Dubbed "The Last One," the Air Jordan 14 marked the conclusion of Jordan's time with the Chicago Bulls. Despite Tinker Hatfield's request for MJ not to wear the sample kicks, Jordan's endorsement made these shoes legendary.
With Jordan's second retirement, the Air Jordan 15 took the line in a new direction, paying homage to the X-15 fighter jet. The kicks featured a tongue expressive of Jordan's dunk and a Kevlar fiber upper for high performance and protection.
A departure from Tinker Hatfield's designs, the Air Jordan 16, designed by Wilson Smith, merged business and ball life. The magnetic shroud added a formal touch, which was removable.
The return of Jordan to the game sparked the creation of the Air Jordan 17, drawing inspiration from his improvisation skills, love for Jazz, and his Aston Martin. It was a luxurious release, accompanied by a metal briefcase and CD-ROM.
As Jordan bid farewell on April 16, 2003, the Air Jordan 18 became the last pair worn by His Airness on the court. Inspired by sports cars, the OG AJ 18 "Black Royal" colorway included a driver's manual, brush, and towel.
Designed for flight, the Air Jordan 19 drew inspiration from the Black Mamba before Kobe Bryant adopted the nickname. The Tech-Flex upper provided added flexibility.
With Tinker Hatfield's return, the Air Jordan 20 celebrated 20 years of the iconic brand, featuring symbols on the upper representing Michael Jordan's legendary career.
Crafted with premium leather and carbon fiber, the Air Jordan 21 revealed a hidden message under black light, adding a touch to these special agent-worthy kicks.
Deviating from the "fight or flight" mode, the Air Jordan 22 embraced both concepts. Inspired by the F-22 Raptor fighter jet, the kicks featured radar-like zigzag stitching and the first titanium shank plate, symbolizing Titanium's atomic number, 22.Top of Form
Celebrating the 23rd year of the legendary legacy, the Air Jordan 23 embodied Michael Jordan's DNA with details. The stitching mirrored DNA, Jordan's fingerprint graced the tongue and outsole, and his autograph adorned the toe. A remarkable feature was its claim as the world's first sustainable basketball shoe.
Marking the first use of the release year as its name, the Air Jordan 2009's upper resembled a fencing uniform, symbolizing Michael Jordan's view of one-on-one defense to fencing. It also embraced the Considered Design initiative.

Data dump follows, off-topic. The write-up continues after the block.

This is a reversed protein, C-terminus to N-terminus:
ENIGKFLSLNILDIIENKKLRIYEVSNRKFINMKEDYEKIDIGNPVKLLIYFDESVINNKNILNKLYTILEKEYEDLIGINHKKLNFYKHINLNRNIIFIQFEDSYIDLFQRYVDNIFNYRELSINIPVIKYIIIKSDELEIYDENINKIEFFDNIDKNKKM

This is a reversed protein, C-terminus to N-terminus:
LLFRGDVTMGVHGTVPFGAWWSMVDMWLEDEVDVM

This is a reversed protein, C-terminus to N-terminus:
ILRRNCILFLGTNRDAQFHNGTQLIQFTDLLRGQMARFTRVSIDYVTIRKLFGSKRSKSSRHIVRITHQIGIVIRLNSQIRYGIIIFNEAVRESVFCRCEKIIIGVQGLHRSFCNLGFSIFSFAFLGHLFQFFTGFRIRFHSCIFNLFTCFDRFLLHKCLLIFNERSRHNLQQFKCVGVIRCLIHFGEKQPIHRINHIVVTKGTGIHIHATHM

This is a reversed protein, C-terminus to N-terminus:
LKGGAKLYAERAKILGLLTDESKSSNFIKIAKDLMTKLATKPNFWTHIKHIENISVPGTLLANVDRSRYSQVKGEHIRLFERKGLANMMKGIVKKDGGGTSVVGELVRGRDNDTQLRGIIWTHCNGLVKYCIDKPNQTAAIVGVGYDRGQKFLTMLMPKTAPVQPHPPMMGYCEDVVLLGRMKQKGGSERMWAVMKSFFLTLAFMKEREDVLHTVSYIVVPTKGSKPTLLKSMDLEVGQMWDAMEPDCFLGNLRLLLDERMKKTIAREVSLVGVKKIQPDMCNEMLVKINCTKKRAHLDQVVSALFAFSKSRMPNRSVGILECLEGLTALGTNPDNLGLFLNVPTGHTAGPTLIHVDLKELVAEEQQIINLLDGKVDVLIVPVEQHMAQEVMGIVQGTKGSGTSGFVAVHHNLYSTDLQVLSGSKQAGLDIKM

The Air Jordan 2010's transparent TPU circular panels paid homage to MJ's ability to see through opponents. Virgil Abloh drew inspiration from this design for his Air Jordan 5. The midsole concealed Jordan's quote on failure, emphasizing its significance.
Offering a glimpse into customizable Jordans, the AJ 2011 featured interchangeable midsoles for convenience. Players could choose between blue Zoom Air Units for quickness and red Air Units for explosive play.
In 2012, Air Jordans embraced zoot suits with the Air Jordan 2012, featuring three different midsole options (Quick, Air, Explosive) for personalized gameplay suited to individual preferences.
Air Jordan 28 hid a lightweight and responsive shoe beneath a zip-up boot-like casing. Tinker Hatfield aimed to revolutionize both the look and performance of basketball kicks.
These shoes had 100% woven upper, the Air Jordan 29 surpassed its predecessors in lightness. The redesigned Flight Plate connecting the forefoot and heel elevated responsiveness and cushioning.
Tinker Hatfield's innovation continued with the Air Jordan 30, transforming the "XXX" into a basketball net on the upper. Stars represented MJ's extraordinary talents, while the tongues featured the African and North American continents.
A modern take on the OG Air Jordan I, the Air Jordan 31 integrated the Jordan Wings logo with the Swoosh and Jumpman. The sole paid homage to the first AJI Bred colorway, with "BANNED" inscribed, offering a lightweight design.
Drawing inspiration from the legendary Air Jordan II, the AJ32 merged premium materials with modern technology. Tate Kuerbis achieved a balance of style and performance, presenting the kicks in both high and low cuts.
The Air Jordan 33 borrowed details from space flight suits. Featuring a Flight Speed Plate and Zoom Air Unit for propulsion, the Fast Fit system ensured ultimate support, marking a new era of innovation.
Incorporating elements from the 33 previous models, the Air Jordan 34 excelled in control, responsiveness, and lightness. Visible Zoom Air technology debuted, providing athletes with stability while soaring high.
Amid the challenges of 2020, Jordan Brand launched the Air Jordan 35. Merging modern tech with inspiration from the AJ5, the kicks offered a mashup of past and present, showcasing the resilience of the sneaker industry.
Continuing the legacy into 2021, the Air Jordan 36 maintained similarities with its predecessor, the AJ35. With technical improvements like the new Eclipse 3.0 plate and nods to Russel Westbrook's sneakers, the silhouette embraced familiar yet innovative elements.
Air Jordan 37 brought a fresh perspective to the game. Drawing inspiration from the Jordan 7, it introduced geometrical details and marked the return of the carbon shank, creating a successful blend of speed and flight.
Behind the Scenes: The Best Jordan's Most Hyped Sneakers